4 out of 4 stars
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“What? What is this? My consciousness has been condemned to a hole in the ground for 3,000 years and now you’re trivializing my existence with a simple book review? I don’t think so! Jake, relax, let me take over, things are about to get messy! This reviewer is going to pay!”
“Smith, stop it. The readers of this review have no idea what you are talking about yet. They don’t even know what the book is about. Let the reviewer complete his job and perhaps he’ll be singing your praises.”
The interaction above, although tongue and cheek here, is one that is repeated over and over again throughout Smith by Sam B Miller II. Our protagonist, Jake, is currently living in Israel with his Father, an archaeologist with Harvard. On one rebellious evening, frustrated about being forced to live in Israel against his will, he wanders through the archaeological site. He, while trying to evade discovery by others on the site, stumbles upon the ancient relic that scientists, world rulers, and tyrants alike have been searching for over the last 3,000 years: the famed ring of Solomon.
The ring of Solomon gives the bearer great powers, but it comes at a cost: Smith. When Jake puts on the ring, he discovers that Smith (the name actually given is Smannanelcannic, but Jake can’t pronounce that) is the interface that communicates telepathically with the wearer of the ring, can control the ring's powers, and generally has very big plans for the wearer’s domination over the entire world. Smith has been cooped up for the last 3,000 years (ever since he filled this role for King Solomon himself), still has the social mindset of one who ruled in the time of the ancient Israelites, and is pretty much a megalomaniac. His cheeky dialogue with Jake (who is the only one that can hear him), his penchant for violence as a default response to antagonism, and his innate need to create a hero out of Jake, makes this relationship both fun and explosive (in many cases literally). In order to see how Jake handles his power, how Smith guides our young Padawan, and what becomes of Solomon’s ring, you’ll have to pick this one up for yourself.
This relatively short novel was a whirlwind of action, intrigue, and humor. My favorite part of the book is easily the interaction between Jake and Smith. You can just picture a snarky 18-year-old interacting with a disembodied, nearly omnipotent voice from 3,000 years ago, and see how much of the dialogue can be cheeky and amusing. Next, the action in this book was nearly non-stop. Ever since he came into possession of the ring Jake’s life has become a veritable battle royal. Between those trying to take the ring from him, those trying to protect him, and those to whom he has to prove himself, there are more than enough enemies on which Smith can demonstrate the ring’s power. Finally, despite its length, the book was able to keep me guessing throughout. Several times while reading this book I thought I had the twists figured out only to change my mind again mere pages later. This book really has a bit of everything.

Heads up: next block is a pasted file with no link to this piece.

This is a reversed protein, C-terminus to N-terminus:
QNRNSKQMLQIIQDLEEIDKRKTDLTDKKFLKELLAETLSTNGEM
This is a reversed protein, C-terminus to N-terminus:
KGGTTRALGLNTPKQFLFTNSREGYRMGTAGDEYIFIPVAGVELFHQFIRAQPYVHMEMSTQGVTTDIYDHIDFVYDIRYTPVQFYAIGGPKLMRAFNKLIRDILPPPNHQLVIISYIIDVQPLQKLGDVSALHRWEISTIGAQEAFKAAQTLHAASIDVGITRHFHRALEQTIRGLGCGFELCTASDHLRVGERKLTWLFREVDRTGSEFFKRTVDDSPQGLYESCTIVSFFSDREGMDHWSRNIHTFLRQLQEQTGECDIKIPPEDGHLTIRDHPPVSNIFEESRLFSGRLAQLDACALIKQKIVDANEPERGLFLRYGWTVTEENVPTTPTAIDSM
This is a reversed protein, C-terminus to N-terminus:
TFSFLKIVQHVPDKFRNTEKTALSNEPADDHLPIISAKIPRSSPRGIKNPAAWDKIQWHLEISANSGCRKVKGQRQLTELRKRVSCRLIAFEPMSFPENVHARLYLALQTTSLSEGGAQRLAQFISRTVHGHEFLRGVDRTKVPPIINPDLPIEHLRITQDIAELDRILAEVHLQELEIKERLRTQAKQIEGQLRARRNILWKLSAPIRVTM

I really have to stretch my imagination to find things to criticize in this book. There were only a handful of grammatical/spelling errors that I came across and they were definitely not enough to detract from my enjoyment of the novel. The thing that I liked the least about this book really counts as a positive point: it was too short. Clocking in at a mere 260 pages by Amazon’s count (but actually much shorter due to the way the Smith/Jake interactions are written), Sam B Miller II had me drooling for more. I’m sure the author could have expanded his novel into a longer, more robust work that could challenge even the best of its genre. Finally, one cautionary note needs to be mentioned. Although it wasn’t off-putting to me, there is a significant amount of violence and gore in this book. Smith and Jake use the ring to its full capacity often and the result is not pretty.
Based on the humor, the intelligent backstory, and the non-stop action, I have no qualms whatsoever giving Smith 4 out of 4 stars. It was based on actual history/lore and was able to fully engage me throughout the short time it took to read this story. Quite frankly, I hardly put it down once I started. I will certainly be keeping my eye out for future books by this author. I wholeheartedly recommend this book to anyone that likes action in their books, enjoys a bit of humor when reading, and doesn’t mind a quick read. On the other hand, if you are squeamish, don’t like violence in your books, or are a younger reader, perhaps you should find a different story.
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